Life and Soul

Chelluri at AOL.COM Chelluri at AOL.COM
Mon Feb 9 19:22:03 CST 1998

                                 Brahmaiva Satyam

Greg its not Nanda, its me Nagy who wrote.    Thanks for your response.


>From  Mon Feb  9 18:25:11 1998
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Date: Mon, 9 Feb 1998 18:25:11 -0500
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To: "Advaita (non-duality) with reverence" <ADVAITA-L at TAMU.EDU>
From: Ram Chandran <chandran at TIDALWAVE.NET>
Organization: Home Personal Account
Subject: getting out of deep sleep - theory of re-birth
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Greetings Murthy Garu:

    Your hypotheses and comforting explanations are logical and
reasonable.  As always, Greg gave an excellent interpretation in support
of your hypotheses with appropriate references.   The analogy between
deep sleep and death is quite convincing for the intellectually curious
mind.  However, I want to divert this thought process from another
   You have asserted that the basic background for the human is
prajnAna, the consciousness (awareness) which is continuous.  I also
agree that it is the same Atman that pervades everything.  This
fundamental assertion rules out all discontinuities including deep sleep
and death.  Deep sleep and death are intellectual concepts of the human
mind.   The mind created the  nonexistent discontinuities - deep sleep
and death! The same mind that created the breakages developed the
thought process to bridge the illusive gaps.  When the mind gets the
freedom to indulge in recreational games, it experiences discrete events
of gain and loss which never existed. The dualities of sleep and wake or
death and birth are illusions of the mind.  The existence of continuous
consciousness rules out the existence of discrete mind and discrete
events! There is no beginning or end of Atman (consciousness) and there
can be neither death nor deep sleep!

Ram Chandran
Burke, VA 22015

>From  Tue Feb 10 08:43:32 1998
Message-Id: <TUE.10.FEB.1998.084332.0500.>
Date: Tue, 10 Feb 1998 08:43:32 -0500
Reply-To: chandran at
To: "Advaita (non-duality) with reverence" <ADVAITA-L at TAMU.EDU>
From: Ram Chandran <chandran at TIDALWAVE.NET>
Organization: Personal
Subject: Life and Soul
Comments: To: Advaita List <Advaita-L at>
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Nagi writes:

>Recently a friend of mine who is Christian by birth and turned hindu by
>destiny told me that there is no equivalent word for Atman and Brahman in
>English or any other language.  Soul is not Atman.  Soul is sushma
> shareeram. Atman  is in everything and everything is in Atman.  Life begins
> and ends and Atman is eternal.  Any comments?

Greetings Nagi, Nanda and Greg:

I find that all of you have raised some interesting points regarding
"Life and Soul."  I agree the viewpoint of Greg in the assessment of the
claim by Nagi's friend.  However, it can be safely said that great
philosophers such as Aldous Huxley agree that the philosophy of life and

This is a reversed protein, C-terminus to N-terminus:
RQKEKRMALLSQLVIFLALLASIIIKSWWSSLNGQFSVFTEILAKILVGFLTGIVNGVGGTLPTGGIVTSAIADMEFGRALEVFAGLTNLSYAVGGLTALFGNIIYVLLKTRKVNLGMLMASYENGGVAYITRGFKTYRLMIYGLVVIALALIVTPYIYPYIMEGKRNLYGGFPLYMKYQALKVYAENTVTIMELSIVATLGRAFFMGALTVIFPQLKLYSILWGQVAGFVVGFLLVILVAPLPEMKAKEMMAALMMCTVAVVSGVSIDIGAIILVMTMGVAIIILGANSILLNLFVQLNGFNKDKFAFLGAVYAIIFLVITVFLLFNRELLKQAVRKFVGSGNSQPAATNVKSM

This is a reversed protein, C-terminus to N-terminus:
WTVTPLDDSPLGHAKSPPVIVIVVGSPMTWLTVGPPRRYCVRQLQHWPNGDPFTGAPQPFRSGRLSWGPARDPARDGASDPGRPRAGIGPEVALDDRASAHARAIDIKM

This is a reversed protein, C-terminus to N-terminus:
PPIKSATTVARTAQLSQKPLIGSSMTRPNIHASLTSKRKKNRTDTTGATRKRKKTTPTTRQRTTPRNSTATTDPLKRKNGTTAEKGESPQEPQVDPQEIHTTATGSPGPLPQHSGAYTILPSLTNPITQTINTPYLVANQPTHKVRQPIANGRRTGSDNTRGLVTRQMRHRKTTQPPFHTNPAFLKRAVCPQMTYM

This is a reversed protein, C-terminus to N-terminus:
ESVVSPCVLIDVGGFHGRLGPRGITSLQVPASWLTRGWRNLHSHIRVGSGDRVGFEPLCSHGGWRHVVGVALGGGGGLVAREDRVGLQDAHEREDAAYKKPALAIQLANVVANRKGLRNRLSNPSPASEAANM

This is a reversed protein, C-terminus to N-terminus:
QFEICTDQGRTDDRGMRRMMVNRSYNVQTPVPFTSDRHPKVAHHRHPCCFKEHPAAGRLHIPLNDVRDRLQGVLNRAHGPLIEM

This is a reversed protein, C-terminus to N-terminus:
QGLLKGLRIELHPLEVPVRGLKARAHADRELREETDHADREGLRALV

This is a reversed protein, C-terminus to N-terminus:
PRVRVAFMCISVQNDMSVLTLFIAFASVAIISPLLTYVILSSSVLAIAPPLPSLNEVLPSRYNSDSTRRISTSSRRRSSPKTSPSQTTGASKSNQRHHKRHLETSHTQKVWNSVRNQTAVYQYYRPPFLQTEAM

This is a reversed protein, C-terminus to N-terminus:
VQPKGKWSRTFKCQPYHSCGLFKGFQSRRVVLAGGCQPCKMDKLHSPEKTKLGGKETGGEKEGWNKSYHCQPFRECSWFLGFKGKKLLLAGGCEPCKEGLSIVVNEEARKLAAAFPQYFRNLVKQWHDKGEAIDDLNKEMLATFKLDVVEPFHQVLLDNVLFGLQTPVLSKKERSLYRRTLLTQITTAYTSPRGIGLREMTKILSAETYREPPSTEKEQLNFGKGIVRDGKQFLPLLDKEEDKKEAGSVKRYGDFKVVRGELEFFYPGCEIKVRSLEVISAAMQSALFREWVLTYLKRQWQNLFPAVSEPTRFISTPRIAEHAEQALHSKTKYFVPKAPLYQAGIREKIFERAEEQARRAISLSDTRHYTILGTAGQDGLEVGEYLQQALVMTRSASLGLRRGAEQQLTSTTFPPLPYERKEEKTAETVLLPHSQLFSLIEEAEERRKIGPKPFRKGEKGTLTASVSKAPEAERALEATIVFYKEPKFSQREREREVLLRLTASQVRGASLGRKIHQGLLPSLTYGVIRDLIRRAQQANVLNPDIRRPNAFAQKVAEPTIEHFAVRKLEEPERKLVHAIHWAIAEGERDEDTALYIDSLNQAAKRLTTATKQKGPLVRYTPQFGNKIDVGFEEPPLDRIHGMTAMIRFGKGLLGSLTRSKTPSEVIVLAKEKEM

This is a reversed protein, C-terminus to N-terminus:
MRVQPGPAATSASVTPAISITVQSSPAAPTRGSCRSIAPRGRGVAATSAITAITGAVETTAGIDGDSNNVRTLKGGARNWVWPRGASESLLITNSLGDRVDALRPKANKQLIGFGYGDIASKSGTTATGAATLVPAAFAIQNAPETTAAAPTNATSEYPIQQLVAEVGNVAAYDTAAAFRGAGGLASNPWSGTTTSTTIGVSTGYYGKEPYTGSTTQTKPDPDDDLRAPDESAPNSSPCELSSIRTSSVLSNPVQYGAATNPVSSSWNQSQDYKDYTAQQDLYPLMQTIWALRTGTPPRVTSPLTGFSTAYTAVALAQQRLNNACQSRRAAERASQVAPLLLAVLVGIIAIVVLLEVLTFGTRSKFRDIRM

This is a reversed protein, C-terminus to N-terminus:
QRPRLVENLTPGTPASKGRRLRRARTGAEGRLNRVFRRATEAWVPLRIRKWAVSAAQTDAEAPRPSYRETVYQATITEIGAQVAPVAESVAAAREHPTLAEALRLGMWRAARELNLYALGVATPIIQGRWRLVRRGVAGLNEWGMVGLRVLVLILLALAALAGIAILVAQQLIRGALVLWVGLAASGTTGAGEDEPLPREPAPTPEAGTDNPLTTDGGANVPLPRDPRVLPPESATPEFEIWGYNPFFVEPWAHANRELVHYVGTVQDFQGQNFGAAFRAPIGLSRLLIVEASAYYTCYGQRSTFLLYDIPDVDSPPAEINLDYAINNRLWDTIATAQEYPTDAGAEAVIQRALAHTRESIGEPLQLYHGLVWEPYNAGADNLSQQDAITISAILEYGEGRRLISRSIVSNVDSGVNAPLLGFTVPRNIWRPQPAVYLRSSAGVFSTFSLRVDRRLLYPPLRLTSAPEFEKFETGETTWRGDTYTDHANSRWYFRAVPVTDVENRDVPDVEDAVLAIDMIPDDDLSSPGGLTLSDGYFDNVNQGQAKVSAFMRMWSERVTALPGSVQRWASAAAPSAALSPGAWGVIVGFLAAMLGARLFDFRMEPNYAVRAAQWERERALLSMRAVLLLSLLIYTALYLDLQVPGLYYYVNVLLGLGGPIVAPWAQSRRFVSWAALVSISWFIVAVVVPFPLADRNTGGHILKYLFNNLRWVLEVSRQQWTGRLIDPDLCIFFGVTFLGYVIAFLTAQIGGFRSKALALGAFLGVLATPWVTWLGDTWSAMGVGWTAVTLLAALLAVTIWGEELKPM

soul postulated in Bhagavad Gita is superb and unique.  Aldous Huxley in
the introduction to the New American Library edition of the Bhagavad
Gita interprets the Gita as not only the distillation of Hinduism but
also the distillation of religion in general. Huxley claims that the
theology of the Gita is relevant to all religious people not just to the
Hindu because he says it presents the four basic elements of a spiritual
world view.

Aldous Huxley  presents four fundamental doctrines as what he calls the
Perennial Philosophy:

"First: the phenomenal world of matter and of individualized
consciousness - the world of things and animals and men and even gods -
is the manifestation of a Divine Ground within which all partial
realities have their being, and apart from which they would be

Second: human beings are capable not merely of knowing about the Divine
Ground by inference; they can also realize its existence by a direct
intuition, superior to discursive reasoning. This immediate knowledge
unites the knower with that which is known.

Third: man possesses a double nature, a phenomenal ego and an eternal
Self, which is the inner man, the spirit, the spark of divinity within
the soul. It is possible for a man, if he so desires, to identify
himself with the spirit and therefore with the divine Ground, which is
of the same or like nature with the spirit.

Fourth: man's life on earth has only one end and purpose: to identify
himself with his eternal Self and so to come to untie knowledge of the
Divine Ground."

Huxley's reference of  Divine Ground is the Brahman in the Gita and
Vedanta. Huxley discusses these four aspects of religion giving examples
from a variety of religious traditions in the book, "The Perennial
Philosophy."  According to Huxley that modern population have turned
away from religion due to industrialization and technology revolution.

In conclusion, we should recognize that great minds can be find all
parts of the world including India. The human search for the knowledge
of the Brahman (Divine Ground) has no time, geographical and language
bounds. The moment that we attempt to separate the Brahman by time,
geography and language, we enter into the world of duality and forget
the very purpose of human life!

"The Perennial Philosophy" by Aldous Huxley,  Paperback, 336 pages.
Published by HarperCollins, July 1990, ISBN: 0060901918

Synopsis:  The brilliant wit and absorbing intellect of Aldous Huxley
gives this religious classic an elevated spirit equal to its subject
matter. Huxley identifies the spiritual beliefs of various religious
traditions and recasts them in terms which are personally meaningful.
Chapters include Self-knowledge, Faith, The Miraculous, Spiritual
Exercises, etc.  This is both an anthology and an interpretation of the
supreme mystics, East and West.

Ram Chandran
Burke, VA 22015

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